P.E.I. Health Minister Ernie Hudson says surgeons from Charlottetown will cover off shifts at the Prince County Hospital after the end of June, if necessary, as staffing issues at the Summerside Hospital dominated another question period in the provincial legislature Tuesday.
Health PEI has confirmed two of the three surgeons at the hospital are leaving, with their last day on June 30. One has resigned, and the second is a locum who is not renewing their term. The agency also says one surgeon at the hospital has been on administrative leave since late 2020 — information that has not previously been brought forward during debate in the legislature.
During question period Tuesday, opposition members asked about the current backlog of surgeries at Prince County Hospital. Hudson said he would have to bring that information back to the House.
But speaking to reporters afterwards, Hudson echoed what he said in question period the previous week, saying "until the end of June, surgeries are covered."
Asked if patients at the hospital are able to book elective surgeries beyond June 30, Hudson said "the gaps at Prince County would be covered, but by surgeons from Queen Elizabeth."
Hudson also said there is "substantial interest" in the two positions about to become vacant, with "seven surgeons that have expressed an interest in locating to Prince County."
According to information provided by Health PEI to CBC News, all three surgeons who had previously been working in Summerside reached the end of their careers, retiring in the 2019-20 fiscal year.
They were replaced with two permanent physicians and one long-term locum. The agency said a part-time locum has also been hired to help cover the on-call schedule.
Despite the assurances from the minister that surgeries are not being impacted, the Liberal MLA for O'Leary-Inverness Robert Henderson said his constituents are telling him otherwise.
"It comes from constituents that are going for potential surgeries, getting them transferred to the QEH," in Charlottetown, Henderson told reporters.
"You're getting people that are being prepped and prepared for surgery, and abruptly stopped and rescheduled for another date and time."
Henderson said too often information the minister provided in the House has later been shown to be incorrect.
As an example, Henderson pointed to last Friday, when Hudson again assured the House surgeries wouldn't be impacted, only to have Health PEI confirm afterwards that some on-call shifts in Summerside couldn't be covered, and emergency surgeries would be diverted to Charlottetown.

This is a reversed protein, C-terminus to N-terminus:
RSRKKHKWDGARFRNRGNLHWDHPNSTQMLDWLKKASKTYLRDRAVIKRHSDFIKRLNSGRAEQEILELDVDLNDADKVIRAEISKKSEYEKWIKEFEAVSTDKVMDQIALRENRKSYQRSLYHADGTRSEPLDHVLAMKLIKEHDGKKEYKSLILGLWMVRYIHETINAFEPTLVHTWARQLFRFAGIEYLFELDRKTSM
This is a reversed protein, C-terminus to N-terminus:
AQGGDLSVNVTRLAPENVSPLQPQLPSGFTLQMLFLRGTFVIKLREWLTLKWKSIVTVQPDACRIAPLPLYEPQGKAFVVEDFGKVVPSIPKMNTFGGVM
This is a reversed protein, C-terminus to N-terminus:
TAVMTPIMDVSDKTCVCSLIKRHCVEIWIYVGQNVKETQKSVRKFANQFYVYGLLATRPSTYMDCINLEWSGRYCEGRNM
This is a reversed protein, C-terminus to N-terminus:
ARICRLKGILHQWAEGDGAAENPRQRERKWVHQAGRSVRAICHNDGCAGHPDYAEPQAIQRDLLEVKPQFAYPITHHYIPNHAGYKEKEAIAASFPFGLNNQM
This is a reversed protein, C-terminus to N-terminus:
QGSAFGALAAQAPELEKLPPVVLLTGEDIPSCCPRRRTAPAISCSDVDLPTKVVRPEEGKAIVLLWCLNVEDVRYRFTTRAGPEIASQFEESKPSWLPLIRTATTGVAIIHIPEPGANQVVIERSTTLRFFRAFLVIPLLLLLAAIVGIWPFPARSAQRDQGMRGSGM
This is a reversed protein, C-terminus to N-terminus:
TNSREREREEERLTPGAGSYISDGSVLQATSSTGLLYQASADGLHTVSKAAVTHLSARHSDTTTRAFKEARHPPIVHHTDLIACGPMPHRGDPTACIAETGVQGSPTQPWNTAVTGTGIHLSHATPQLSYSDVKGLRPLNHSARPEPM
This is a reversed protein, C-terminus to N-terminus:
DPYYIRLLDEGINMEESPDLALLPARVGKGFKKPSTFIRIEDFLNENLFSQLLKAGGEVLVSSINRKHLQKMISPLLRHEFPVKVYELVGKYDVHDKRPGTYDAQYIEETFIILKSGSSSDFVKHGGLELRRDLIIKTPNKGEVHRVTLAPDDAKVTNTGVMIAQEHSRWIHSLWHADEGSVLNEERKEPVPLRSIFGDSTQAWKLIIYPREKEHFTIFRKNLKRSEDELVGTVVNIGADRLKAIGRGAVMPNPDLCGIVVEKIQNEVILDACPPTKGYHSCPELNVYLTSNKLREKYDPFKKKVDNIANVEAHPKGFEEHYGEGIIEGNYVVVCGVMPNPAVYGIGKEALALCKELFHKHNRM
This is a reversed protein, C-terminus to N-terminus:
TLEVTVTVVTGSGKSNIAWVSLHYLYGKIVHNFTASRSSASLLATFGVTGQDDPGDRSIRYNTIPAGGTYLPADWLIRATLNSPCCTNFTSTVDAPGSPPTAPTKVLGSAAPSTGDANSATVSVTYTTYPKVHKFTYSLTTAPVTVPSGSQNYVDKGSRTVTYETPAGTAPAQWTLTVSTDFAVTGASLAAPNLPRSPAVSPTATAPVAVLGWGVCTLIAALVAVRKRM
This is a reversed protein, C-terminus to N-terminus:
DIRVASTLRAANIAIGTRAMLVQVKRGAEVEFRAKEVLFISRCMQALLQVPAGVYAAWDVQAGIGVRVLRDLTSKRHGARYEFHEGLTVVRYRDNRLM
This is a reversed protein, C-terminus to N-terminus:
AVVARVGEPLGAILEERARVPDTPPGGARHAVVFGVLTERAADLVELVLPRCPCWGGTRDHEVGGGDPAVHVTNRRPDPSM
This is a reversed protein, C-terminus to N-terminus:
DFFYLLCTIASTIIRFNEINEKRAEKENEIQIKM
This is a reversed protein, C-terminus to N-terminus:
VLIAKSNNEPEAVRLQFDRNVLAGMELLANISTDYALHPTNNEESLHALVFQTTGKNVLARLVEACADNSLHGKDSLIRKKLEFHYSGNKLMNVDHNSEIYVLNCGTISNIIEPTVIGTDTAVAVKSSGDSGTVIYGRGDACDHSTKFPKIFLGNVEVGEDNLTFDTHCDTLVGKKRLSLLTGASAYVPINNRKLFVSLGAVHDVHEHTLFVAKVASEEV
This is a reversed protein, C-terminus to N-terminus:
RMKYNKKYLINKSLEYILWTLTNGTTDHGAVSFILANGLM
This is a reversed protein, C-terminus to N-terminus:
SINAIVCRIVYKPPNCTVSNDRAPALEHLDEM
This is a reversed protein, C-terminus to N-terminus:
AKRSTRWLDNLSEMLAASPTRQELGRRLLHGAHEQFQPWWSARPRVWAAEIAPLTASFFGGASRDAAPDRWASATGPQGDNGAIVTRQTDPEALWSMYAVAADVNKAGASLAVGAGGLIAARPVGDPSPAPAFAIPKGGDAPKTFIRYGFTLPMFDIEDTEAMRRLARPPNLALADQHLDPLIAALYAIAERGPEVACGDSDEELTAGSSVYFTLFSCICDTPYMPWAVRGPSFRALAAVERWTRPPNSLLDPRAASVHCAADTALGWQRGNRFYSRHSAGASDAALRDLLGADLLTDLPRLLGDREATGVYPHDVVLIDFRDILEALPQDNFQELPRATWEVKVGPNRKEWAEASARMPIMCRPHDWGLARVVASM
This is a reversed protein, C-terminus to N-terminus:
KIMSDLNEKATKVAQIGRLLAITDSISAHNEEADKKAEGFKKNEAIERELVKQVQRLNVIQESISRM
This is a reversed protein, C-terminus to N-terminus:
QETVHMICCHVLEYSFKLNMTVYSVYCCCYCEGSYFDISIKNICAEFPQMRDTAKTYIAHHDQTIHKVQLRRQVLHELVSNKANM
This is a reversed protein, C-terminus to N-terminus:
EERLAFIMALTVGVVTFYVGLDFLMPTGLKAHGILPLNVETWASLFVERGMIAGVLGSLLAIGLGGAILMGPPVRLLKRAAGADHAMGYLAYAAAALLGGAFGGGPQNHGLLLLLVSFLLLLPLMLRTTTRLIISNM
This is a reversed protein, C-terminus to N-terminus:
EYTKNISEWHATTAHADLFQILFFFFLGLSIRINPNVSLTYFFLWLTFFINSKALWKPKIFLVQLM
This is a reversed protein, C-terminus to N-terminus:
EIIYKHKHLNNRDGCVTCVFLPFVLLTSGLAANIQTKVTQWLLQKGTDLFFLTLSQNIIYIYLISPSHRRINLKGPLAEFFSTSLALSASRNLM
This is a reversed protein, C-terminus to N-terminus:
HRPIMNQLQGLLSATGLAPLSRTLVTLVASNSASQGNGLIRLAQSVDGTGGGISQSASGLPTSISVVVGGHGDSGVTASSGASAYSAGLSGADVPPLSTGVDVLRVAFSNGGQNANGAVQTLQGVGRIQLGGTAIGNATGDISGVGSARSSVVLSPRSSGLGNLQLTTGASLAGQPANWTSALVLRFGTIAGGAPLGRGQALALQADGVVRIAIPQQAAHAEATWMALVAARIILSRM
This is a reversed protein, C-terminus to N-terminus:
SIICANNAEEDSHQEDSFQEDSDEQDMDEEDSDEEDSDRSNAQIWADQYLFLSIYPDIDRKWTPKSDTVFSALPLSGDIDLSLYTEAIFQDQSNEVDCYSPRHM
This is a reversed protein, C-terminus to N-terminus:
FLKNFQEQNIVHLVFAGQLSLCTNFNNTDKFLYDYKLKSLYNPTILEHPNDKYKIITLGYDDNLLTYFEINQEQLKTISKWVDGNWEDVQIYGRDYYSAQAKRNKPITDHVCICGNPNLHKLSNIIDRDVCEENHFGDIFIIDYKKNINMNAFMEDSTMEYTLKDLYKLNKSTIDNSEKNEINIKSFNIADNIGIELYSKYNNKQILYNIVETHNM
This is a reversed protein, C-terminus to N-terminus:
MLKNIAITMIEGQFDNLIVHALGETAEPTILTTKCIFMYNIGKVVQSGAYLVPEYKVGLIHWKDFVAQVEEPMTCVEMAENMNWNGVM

"That causes, once again, confusion, and it seems to be getting worse," Henderson said.
"I think the public needs to be given factual information on the status and situation of our surgical units here in Prince Edward Island, as well as the delivery of health care."
During question period, opposition MLAs from both parties tried once again to uncover details behind what the minister himself has referred to as "human resource challenges" at the Summerside hospital.
"What I am hearing from front-line health-care professionals and physicians at Prince County Hospital is that government administration and leadership is, in short, toxic, driving doctors away," said Green Party health critic Trish Altass.
She said she's also been told areas of the hospital "may not be maintaining up-to-date best practices," and that the province has been recruiting physicians based on promises to work within their areas of specialization "and that these promises are not being fulfilled, again, resulting in doctors choosing to leave."
"Based on issues identified in the elusive exit surveys, does any of this sound familiar to you?" Altass asked the health minister.
The topic of exit surveys to find out why personnel may be leaving has come up frequently in the legislature. Hudson didn't address the topic Tuesday, but after question period Health PEI indicated exit interviews have not taken place.
The agency said exit interviews will be offered to outgoing staff but are voluntary, and said the contents would be confidential.
Government working on plan
In response to Altass's questions about exit surveys, Hudson referred to a provincial surgical plan his department is developing.
"We have 10 physicians, 10 great expert, great Island physicians who are sitting on that, putting together the plan," Hudson said.
"We have nurses … we have community members working together with our health-care professionals, putting together that plan."
"How did we get to a point two years into this government's mandate where we finally are realizing we need a plan?" Altass responded. "How is that possible?"